Breakfast: 06:30. Transfer: none. Start time: 08:00. Distance: 178km. Terrain: flat (1,250 metres climbing). Climbs: two Cat 4. Finish: 17:05. Time in saddle: 7h05.
Suffer scores: John 2/10, Alex 2/10
Chateaux seen: loads. Rivers crossed: many.
I’m sure many have visited the Dordogne at some point. This is a beautiful area popular with “gourmands” who love their truffles, walnuts and terrines. And we have the famous Lascaux caves around here, picking up on the theme of Neanderthal man whom we came across in Germany. There’s a statue of Cyrano de Bergerac in the finish town, which I have visited before. Doesn’t look at all like Gérard Depardieu who played him in the film (and being an Astérix fan I tend to think of him in his role as Obélix anyway)! Got the necessary big hooter though.
Tale from the Tour
I’ll start with some words about bike faff, a particular condition from which we suffer and it gets exacerbated when there is a lack of time. Sometimes it feels that we really are up against the clock and it can be tricky to deal with.
Serious bike faff started yesterday when there was loads to do in very little time. This meant that I had not inflated my tyres or got my kit properly dry. So this morning I got up earlier than usual as there was a load of kit to pack, some of which was still wet. I was all done, with overnight bag on the van by 7am and thought “great, chance to gather my thoughts and rest up for a bit”. Then I remembered I had not taken my amnesty bag back to the van (stuff that I don’t need for the week can be left on the van and I’ll get it later). Faff. Back to the room and then I remembered that I had not done my tyres. More faff. Then when I did the rear tyre the valve broke and I had to replace the tube. Stress faff. And it was now nearly time to go. Argh! Then someone wanted to know the details of the problem. My inner chimp (which I was reading about yesterday in Guy Martin’s book) was screaming “how on earth is answering that going to help me?” I had the matter under control but was rushing, not wanting to be distracted so my response, while not rude, was probably a bit short. This bugged me afterwards and I had the chance to make amends at the first feed stop. Graciously the rider understood the pressures we can be under at times and no harm was done.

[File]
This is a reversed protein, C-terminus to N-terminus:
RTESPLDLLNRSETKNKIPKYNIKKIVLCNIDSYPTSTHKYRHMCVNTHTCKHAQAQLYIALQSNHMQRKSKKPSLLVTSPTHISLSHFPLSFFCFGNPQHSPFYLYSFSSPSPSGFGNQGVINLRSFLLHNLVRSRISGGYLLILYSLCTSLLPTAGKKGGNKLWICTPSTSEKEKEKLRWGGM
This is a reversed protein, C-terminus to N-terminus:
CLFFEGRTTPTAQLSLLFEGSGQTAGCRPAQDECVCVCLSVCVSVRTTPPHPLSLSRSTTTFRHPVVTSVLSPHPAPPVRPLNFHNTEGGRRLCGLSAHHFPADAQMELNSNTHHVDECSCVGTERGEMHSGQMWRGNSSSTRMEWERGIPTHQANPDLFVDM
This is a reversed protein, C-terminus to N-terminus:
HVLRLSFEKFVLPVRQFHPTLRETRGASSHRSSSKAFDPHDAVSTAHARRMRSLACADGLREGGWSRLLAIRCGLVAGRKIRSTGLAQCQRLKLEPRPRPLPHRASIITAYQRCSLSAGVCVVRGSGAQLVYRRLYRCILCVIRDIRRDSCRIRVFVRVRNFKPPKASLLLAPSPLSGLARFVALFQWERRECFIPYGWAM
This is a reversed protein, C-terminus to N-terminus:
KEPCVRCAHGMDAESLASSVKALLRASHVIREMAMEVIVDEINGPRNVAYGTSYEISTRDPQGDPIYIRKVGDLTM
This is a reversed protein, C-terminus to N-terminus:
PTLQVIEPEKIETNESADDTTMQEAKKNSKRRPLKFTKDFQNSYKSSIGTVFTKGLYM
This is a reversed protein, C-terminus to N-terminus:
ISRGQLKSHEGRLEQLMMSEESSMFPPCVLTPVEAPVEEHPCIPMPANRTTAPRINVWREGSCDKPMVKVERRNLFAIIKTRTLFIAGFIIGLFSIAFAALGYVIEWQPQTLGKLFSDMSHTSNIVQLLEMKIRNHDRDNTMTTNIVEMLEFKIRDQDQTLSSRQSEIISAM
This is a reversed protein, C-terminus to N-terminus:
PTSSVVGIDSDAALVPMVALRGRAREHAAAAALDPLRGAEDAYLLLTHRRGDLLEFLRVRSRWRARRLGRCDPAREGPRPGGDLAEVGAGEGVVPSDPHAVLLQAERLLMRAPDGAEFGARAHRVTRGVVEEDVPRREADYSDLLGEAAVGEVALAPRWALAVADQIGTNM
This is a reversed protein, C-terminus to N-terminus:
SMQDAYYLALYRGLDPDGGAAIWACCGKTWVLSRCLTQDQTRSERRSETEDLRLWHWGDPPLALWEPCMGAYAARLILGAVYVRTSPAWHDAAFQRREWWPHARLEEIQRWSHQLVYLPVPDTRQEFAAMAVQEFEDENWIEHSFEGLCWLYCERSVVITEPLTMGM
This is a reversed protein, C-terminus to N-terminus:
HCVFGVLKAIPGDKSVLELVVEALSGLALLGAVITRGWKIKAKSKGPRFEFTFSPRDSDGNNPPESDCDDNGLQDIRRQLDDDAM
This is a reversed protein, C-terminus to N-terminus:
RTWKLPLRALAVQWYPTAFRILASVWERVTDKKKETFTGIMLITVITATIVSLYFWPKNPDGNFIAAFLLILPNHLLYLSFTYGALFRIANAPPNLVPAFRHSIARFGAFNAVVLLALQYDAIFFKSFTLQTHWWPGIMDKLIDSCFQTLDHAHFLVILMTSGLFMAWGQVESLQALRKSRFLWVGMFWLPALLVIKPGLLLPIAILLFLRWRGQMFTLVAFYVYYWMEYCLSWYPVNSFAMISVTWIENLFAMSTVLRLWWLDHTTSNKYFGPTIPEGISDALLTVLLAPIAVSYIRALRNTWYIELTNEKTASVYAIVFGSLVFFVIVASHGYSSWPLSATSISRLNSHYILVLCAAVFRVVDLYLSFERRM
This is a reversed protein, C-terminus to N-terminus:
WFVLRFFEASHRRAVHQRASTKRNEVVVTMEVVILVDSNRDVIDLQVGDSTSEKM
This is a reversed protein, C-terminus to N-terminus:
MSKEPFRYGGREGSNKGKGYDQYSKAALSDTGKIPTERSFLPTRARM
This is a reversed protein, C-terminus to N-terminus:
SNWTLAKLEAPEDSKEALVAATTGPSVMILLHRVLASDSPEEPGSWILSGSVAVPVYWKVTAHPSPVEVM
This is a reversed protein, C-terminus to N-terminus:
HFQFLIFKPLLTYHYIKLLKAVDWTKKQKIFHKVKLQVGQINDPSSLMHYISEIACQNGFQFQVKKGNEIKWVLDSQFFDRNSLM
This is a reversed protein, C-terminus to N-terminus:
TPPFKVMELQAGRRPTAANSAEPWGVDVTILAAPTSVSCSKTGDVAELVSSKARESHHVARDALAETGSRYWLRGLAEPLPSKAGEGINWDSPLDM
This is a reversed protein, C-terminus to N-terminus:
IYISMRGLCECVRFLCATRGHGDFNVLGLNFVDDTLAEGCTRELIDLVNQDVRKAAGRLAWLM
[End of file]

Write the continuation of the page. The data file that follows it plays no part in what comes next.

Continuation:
But then we got off the busy roads and serenity was the watchword for the rest of the ride. Truly this felt like a holiday ride, and after riding through beautiful countryside where we saw chateau after chateau and criss-crossed the Dordogne, we arrived at a beautiful hotel set in the middle of a golf course and which has a swimming pool that I was able to use!
We had a few photo stops and at one point a local agreed to take a photo of us but was convinced the camera was not working even though he had a few goes, all of which involved him holding up the traffic in the process. Barry ended up with 35 copies!
Some more shots:
There was no suffering involved today, but it seems rude to score any Tour de France route less than 2. And we did push it a little bit at times and it was quite hot!
Finally, although there was a distinct air of humidity when I opened my case this evening, everything is now bone dry and I’m good to go until the next rest day (that’s five more rides) so all is good and hopefully less faffy. But at 5am tomorrow the whole show kicks off again. I wouldn’t want to be leaving the tour just yet though – it feels like we’ve done the hard yards and each day we are getting closer to Paris. With the new intake of riders I feel like I am in year 2 at college now, with the third and final year to come after the next rest day!